So we’re gonna have a season, maybe, hopefully…..who knows. But we need to be prepping like there’s going to be one. So let’s take a look at some of the specifics that have come down from MLB with the new plan for the season and how it should effect how you handle injuries/Covid related issues going into the year.
First off, the rules. MLB released a list of precautions when they and the players’ union approved the deal for the 60 game season. Testing is the biggest thing we need to keep an eye on. Everyone’s getting tested for active Covid-19 as well as antibodies upon reporting to Spring Training 2.0. They will not be cleared for work until they tests negative for Covid (we’ll come back to this). In season, players will undergo multiple “symptom tests” per day (temp checks and “how are you feeling” questionnaires). They will also be tested every other day.
So what happens if someone tests positive? Well, each team has to put in place their own Covid handling program that meets certain minimum requirements. The biggest thing though is that, in order to be cleared to play, a player must test negative twice within a 24 hour period and show now symptoms for 72 hours. This is a big deal. There’s no real rhyme or reason for how long Covid stays in your system, but even asymptomatic cases seem to last a minimum of 14 days. I looked into some prominent cases that took place over in Europe when Covid hit some of their soccer leagues: Callum Hudson-Odoi, a winger for Chelsea tested positive for Coronavirus at the beginning of March. He wasn’t able to test negative until the beginning of May, despite showing few symptoms. Paolo Dybala, who plays for Juventus, tested positive in mid-March and was asymptomatic. He wasn’t cleared until almost the end of May. Suffice to say, it’s going to be case by case when it comes to each one of these testing scenarios, but I think it would be wise to treat a positive test like a month long or more injury when trying to evaluate how to handle your roster.Please, blog, may I have some more?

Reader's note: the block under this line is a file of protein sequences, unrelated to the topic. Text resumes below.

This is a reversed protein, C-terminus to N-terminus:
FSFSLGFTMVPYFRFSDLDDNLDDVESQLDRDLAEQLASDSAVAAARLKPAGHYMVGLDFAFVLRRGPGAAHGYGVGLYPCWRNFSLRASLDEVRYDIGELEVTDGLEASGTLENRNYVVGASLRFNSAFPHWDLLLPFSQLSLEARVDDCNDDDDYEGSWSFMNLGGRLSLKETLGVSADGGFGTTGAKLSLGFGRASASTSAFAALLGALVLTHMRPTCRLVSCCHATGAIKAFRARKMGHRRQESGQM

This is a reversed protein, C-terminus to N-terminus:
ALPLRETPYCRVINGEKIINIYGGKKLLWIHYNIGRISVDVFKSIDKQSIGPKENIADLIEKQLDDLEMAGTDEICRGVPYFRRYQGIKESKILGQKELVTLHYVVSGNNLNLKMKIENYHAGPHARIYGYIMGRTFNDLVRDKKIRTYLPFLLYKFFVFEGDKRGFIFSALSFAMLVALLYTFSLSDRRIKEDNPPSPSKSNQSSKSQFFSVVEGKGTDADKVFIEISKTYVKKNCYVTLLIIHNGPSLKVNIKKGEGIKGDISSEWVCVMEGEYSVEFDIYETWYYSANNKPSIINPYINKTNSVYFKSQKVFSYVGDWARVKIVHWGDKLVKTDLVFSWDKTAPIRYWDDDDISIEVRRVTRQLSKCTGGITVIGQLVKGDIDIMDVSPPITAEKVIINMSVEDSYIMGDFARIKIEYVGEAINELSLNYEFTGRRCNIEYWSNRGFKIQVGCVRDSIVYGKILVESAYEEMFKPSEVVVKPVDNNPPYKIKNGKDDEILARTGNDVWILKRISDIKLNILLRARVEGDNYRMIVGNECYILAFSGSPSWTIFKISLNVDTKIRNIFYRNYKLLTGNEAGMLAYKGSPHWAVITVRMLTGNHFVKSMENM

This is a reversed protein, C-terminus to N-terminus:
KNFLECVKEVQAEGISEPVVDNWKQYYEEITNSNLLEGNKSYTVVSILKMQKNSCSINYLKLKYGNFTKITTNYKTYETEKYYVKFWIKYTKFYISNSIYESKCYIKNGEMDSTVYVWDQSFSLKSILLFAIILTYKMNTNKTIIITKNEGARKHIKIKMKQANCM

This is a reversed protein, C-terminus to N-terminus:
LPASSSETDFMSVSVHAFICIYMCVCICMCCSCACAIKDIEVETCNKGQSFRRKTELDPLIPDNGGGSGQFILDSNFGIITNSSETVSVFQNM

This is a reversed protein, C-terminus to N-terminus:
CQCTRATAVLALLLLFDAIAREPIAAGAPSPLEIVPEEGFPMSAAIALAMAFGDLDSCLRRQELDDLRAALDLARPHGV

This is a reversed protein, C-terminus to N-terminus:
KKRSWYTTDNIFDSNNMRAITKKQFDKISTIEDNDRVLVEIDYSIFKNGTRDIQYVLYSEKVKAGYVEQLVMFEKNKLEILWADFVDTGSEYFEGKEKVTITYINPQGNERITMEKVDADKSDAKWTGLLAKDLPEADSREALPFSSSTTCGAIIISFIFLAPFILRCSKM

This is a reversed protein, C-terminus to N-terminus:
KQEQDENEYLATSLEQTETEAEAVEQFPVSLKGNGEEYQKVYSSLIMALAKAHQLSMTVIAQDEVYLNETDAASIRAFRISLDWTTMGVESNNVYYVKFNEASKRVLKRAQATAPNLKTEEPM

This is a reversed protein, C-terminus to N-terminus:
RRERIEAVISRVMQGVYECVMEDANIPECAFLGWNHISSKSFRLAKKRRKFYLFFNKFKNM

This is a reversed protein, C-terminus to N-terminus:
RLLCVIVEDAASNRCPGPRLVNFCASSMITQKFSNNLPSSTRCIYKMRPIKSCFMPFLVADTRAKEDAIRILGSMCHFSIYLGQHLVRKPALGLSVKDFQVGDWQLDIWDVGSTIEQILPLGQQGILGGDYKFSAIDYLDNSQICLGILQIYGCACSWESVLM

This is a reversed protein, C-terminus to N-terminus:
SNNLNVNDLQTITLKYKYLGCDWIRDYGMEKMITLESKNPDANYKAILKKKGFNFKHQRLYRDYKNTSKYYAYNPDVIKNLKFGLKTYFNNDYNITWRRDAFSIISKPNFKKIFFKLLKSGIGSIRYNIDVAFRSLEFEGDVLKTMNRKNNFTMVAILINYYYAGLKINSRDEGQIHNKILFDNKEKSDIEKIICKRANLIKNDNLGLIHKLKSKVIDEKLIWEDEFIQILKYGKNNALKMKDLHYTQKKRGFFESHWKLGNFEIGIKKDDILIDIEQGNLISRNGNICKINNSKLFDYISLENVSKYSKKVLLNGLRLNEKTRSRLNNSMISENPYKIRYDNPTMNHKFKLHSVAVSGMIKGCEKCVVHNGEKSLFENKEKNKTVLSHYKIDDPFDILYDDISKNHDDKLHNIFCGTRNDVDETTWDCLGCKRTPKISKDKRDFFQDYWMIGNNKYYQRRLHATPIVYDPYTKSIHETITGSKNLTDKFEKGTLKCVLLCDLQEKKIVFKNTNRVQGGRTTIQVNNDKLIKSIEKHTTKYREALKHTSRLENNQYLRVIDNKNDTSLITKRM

Anyone who plans on engaging in a little fantasy baseball fun over the (hopefully) upcoming 60-game season has certainly been thinking about the overwhelming number of meaningful changes that have occurred over the last several months. There are so many alterations and unusual circumstances, and so much incomplete information, that it’s been hard for me to begin even preparing for how to attack things in 2020. How this all translates specifically to AL-only, NL-only, and other deep leagues is yet another wrinkle that it may be tricky to successfully iron out before it’s too late.
I have a few teams that have sat “frozen” since as early as November that will re-open for FAAB and waiver wire moves soon, plus at least three more deep-league drafts to do over the next few weeks. As I begin formulating some strategies for addressing these teams, I’m going to start by checking in on some deeper-league injury situations. Since I’m writing this several days before players are expected to show up at their new camps, there will likely be a flurry of news and updates soon, but for now let’s take a look at some of the health news that’s come in over the last week or so. We’ll keep it deep league by checking in on some players outside the top 300 in NFBC ADP this year, listed in order of earliest drafted to latest drafted. These are guys that we might have forgotten about and who might get ignored in standard leagues regardless of whether or not they’re ready to take the field, but who, if healthy, might help those of us who are going to need to get a little more creative with our roster construction.Please, blog, may I have some more?
Yesterday most teams announced their 60-man rosters for Summer Camp. You know Summer Camp, it’s when MLB players compete against each other in kayak and potato sack races, learn to respect other kids, even ones with nerdy glasses, and are managed by Bill Murray. Oh, and, yeah, all teams were supposed to release their 60-man rosters, but when you make a rule that in extra innings a runner will start on 2nd base, then rules are officially stupid and should not be followed. Rob Manfred speaking into a phone, “Brewers, we need your 60-man roster.” Brewers, “It’s in your ass, Rob.” Rob, “I’m looking in a mirror and I do not see it.” One other thing about the 60-man rosters that were released: they were all a few short of 60. 60-man rosters are a lot like Opening Day, a wait-and-see affair. Guys can be added still in the coming days. So, maybe there’s hope still for Ryan Mountcastle and Adley Rutschman, since they were omitted from the Orioles’ released 44-man roster. It would be surprising if they weren’t included in the coming days, if this weren’t the Orioles. Some teams included their 2020 draft picks. The Orioles have yet to include their 1st pick from 2015 (Mountcastle) and their 1st pick from last year. i.e., Grey’s about to lose his crap and only talk in 3rd person. Anyway, here’s what else I saw 2020 fantasy baseball:Please, blog, may I have some more?